Looking for apartments from long distance
July 21, 2014 2:44 PM   Subscribe

I got a new job! Yay! Now I have to find a place to live. What's the best way to do this? I have certain criteria in mind for what kind of place I'd like, so is there someone I can pay to go and check things out for me? Like, a realtor or someone? I've got a pretty quick turn-around between now and my start date, and a ton of other things to do, so if I can avoid a trip across the country to apartment hunt, that would be very helpful. Bonus points if you have any experience in the Milwaukee area. Thanks!
posted by Fister Roboto to Home & Garden (12 answers total) 6 users marked this as a favorite
I've done this for 3 separate cross-country moves, but not to Milwaukee, so I don't have location-specific advice. In general, make sure your initial lease is as short as possible. It's worth paying a few hundred extra for 2-3 months to buy yourself an easy out if the place doesn't live up to expectations or the neighborhood is terrible or the hall smells bad, etc. You can't really trust anyone's opinion but your own when it comes to that stuff and you'll likely discover a new area you'd be happier living once you start to get your bearings as a local.
posted by feloniousmonk at 3:25 PM on July 21, 2014 [1 favorite]

I agree with feloniousmonk that paying extra for a short lease is helpful in these situations, should the place not meet your expectations. A lot of professionally managed properties have a six month lease option. You should also ask about lease breaking fees.

If you have friends and/or family in the area, they could help you rule out problematic properties and neighborhoods, and maybe even help you "view" available rentals (send them out to a property, have them take pictures, maybe some video of the place, etc).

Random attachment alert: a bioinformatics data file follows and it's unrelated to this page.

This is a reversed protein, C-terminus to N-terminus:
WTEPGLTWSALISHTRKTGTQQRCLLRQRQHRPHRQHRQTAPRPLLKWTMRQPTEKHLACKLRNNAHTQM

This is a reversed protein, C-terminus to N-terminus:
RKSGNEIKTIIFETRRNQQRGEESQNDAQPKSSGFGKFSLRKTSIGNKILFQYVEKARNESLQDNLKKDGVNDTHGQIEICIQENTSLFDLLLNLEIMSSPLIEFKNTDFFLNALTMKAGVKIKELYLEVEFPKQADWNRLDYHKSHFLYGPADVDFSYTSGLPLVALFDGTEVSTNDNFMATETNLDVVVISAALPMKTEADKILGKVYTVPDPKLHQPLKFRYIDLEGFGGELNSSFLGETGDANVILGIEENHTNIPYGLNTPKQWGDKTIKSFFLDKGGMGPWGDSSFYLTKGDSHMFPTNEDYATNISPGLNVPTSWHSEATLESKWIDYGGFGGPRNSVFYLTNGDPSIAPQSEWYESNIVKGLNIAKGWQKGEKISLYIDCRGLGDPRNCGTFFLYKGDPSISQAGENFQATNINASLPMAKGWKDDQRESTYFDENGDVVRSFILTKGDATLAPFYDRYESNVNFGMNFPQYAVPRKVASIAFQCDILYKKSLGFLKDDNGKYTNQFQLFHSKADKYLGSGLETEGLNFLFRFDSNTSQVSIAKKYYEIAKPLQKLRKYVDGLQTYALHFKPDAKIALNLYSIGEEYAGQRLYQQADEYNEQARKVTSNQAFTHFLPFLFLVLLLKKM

Apartment rating websites (such as apartmentratings.com) are also helpful as long as you take the 5 star reviews with a grain of salt and read between the lines. My rule of thumb when using these sites is to pay attention to anything that's repeated by more than one commenter.

Also, if you have the money for it (or your relocation package will pay for it) consider staying in a decent extended stay hotel/motel for a couple of weeks while you look at apartments.
posted by jazzbaby at 4:09 PM on July 21, 2014 [1 favorite]

Typically when relocating you go to the area with a list of places you want to see, after checking them out on the internet, and you run through them with a checklist. Then you decide on something you could live with, try and get a 6 month lease, and then you don't unpack everything until you're sure you want to stay.

There's no real money in showing you rentals for a realtor, so very few have an incentive to do it.

I like Forrent.com as a way to find apartments in complexes. You can usually negotiate month-to-month or short term leases. Apartmentratings.com will give you some ideas of what issues might be in the place that looks good on-line.

We're living in a place we found on the internet in 2004. We moved when we bought a house, and then I fantasized about moving back, so we sold the house and did just that.

Just some thoughts.
posted by Ruthless Bunny at 4:10 PM on July 21, 2014

A lot of places have corporate apartments that rent month-to-month. It might cost a little more, but I'd find that preferable to living six months in a place with major issues.
posted by drjimmy11 at 4:20 PM on July 21, 2014